Significantly more Americans trust Republicans with U.S. national security and policies that make the country more prosperous than they do Democrats, according to a new survey from Gallup.
By a margin of 50 percent to 41 percent, the survey found that respondents preferred the GOP when it comes to improving Americans’ economic positions, while another majority — 54 to 39 percent — believe the GOP is better at shoring up U.S. national security.
“[T]here has been a seven-point drop in the percentage of Americans who say the Democratic Party is better able to keep the U.S. prosperous, from 48% to 41%,” Gallup reported. “Now, 50% say the Republican Party is better, compared with 47% in 2020.
“The last time that at least half of U.S. adults said the Republicans were better at keeping the country prosperous was in 1989, although there have been several measures of 48% or 49% since then,” the polling firm added.
President Ronald Reagan left office in January 1989 after eight years of some of the most significant U.S. economic progress and growth in the history of the nation.
On the question of national security, Gallup asked: “Looking ahead for the next few years, which political party do you think will do a better job of protecting the country from international terrorism and military threats?”
“The 39% of Americans saying the Democratic Party will do a better job in the next few years of protecting the U.S. from terrorism and other international threats is down significantly from 46% last year,” the polling firm explained.
“[T]he 15-point gap in favor of the GOP this year is the largest since a 16-point advantage in 2015,” Gallup continued. “The party had an even larger 23-point gap in 2014, a time when the Obama administration was struggling to deal with the rise of the Islamic State in Iraq and renewed Middle East violence, among other issues.”
Gallup noted that it has become clear the GOP scores better than Democrats on two important functions of government.
“Americans now generally see the Republican Party as better than the Democratic Party at handling two key government objectives — protecting citizens from international threats and promoting a strong economy,” the firm said, adding that success in next year’s midterms “hinges on the popularity of the incumbent president at the time of the election.”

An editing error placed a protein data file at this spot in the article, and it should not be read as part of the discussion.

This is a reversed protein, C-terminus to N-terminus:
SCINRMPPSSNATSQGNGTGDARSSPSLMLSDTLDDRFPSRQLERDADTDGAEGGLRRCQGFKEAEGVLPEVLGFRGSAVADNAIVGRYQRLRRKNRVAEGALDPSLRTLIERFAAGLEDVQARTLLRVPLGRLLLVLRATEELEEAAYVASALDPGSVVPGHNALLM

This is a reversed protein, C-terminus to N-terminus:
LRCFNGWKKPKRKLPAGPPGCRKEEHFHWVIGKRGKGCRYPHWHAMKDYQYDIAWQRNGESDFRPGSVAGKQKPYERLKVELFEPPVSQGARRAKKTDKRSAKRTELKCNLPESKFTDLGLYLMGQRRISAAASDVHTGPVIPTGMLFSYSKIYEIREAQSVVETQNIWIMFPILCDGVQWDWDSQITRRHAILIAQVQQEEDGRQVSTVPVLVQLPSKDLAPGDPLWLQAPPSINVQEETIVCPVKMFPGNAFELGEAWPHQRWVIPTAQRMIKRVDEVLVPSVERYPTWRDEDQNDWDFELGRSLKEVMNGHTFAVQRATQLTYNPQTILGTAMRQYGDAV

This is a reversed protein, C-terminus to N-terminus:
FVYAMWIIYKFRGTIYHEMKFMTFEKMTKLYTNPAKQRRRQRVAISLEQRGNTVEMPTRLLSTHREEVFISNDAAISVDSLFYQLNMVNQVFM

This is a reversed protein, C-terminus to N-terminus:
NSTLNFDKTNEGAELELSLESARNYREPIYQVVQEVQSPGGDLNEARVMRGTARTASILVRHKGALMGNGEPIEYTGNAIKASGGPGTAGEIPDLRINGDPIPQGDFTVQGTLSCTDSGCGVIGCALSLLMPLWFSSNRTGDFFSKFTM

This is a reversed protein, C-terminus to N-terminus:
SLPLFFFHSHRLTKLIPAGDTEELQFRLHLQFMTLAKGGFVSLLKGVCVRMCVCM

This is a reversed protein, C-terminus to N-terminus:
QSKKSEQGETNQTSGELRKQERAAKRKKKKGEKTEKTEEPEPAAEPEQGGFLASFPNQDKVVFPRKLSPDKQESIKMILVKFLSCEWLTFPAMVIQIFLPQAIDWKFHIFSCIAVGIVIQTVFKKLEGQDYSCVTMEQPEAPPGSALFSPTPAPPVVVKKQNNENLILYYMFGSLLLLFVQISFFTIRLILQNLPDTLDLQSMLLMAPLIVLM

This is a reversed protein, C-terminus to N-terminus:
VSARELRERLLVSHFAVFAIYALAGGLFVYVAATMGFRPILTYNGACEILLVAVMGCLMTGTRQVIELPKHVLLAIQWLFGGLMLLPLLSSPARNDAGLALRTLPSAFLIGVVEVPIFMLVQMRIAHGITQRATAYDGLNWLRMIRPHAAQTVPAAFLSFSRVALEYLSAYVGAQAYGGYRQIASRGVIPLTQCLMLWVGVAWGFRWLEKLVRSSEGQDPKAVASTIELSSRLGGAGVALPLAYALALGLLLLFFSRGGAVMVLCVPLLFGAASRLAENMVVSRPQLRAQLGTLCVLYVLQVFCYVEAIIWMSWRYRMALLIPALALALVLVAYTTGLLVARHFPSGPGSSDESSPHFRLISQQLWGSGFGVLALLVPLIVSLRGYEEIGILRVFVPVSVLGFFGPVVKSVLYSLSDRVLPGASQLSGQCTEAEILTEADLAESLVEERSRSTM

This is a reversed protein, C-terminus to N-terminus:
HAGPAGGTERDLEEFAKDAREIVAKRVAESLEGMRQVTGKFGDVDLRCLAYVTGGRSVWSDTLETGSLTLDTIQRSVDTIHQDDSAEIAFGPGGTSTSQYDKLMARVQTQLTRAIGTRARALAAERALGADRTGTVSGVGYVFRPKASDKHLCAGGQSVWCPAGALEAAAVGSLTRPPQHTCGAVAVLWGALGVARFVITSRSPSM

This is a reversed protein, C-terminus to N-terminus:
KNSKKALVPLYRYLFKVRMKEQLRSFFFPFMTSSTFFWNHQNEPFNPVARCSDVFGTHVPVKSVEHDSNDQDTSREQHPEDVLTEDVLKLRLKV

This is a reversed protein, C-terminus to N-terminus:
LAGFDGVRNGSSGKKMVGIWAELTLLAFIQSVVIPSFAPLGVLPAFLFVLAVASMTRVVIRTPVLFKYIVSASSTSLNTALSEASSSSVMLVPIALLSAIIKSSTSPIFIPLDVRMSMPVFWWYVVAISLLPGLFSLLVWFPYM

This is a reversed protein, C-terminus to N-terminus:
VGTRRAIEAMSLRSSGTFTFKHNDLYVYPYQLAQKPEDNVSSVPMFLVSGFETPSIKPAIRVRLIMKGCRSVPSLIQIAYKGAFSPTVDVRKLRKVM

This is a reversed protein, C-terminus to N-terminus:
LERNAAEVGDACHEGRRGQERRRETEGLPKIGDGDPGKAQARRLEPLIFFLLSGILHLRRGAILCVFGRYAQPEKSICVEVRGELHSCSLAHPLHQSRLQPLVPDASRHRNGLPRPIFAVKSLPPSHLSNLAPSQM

“With Joe Biden in office and his approval rating slumping, unless it improves substantially over the next year, Republicans would likely gain seats in Congress in next year’s elections, and control of one or both chambers of Congress,” the polling company said.
Regarding Biden’s approval, a Quinnipiac University poll released earlier this month found his support cratering; just 38 percent of respondents said they are supportive of the president’s policies versus 53 percent who disapprove.
Also, Biden is slipping with a key demographic — Hispanics — over his border policies. As the migrant crisis grew and worsened after he took office and reversed a number of his predecessor’s enforcement policies, Biden’s approval among Hispanics, especially in Texas, has cratered. In April Quinnipiac reported that just 27 percent of Hispanics approved of Biden’s immigration policies.
“Though he gets generally positive numbers on his domestic strides as he nears his first 100 days in office, the president is confronting the same political quagmire south of the border that bedeviled his predecessor. The border with Mexico, and the people trying to cross it, loom as a familiar crisis,” stated Quinnipiac University Polling Analyst Tim Malloy at the time.
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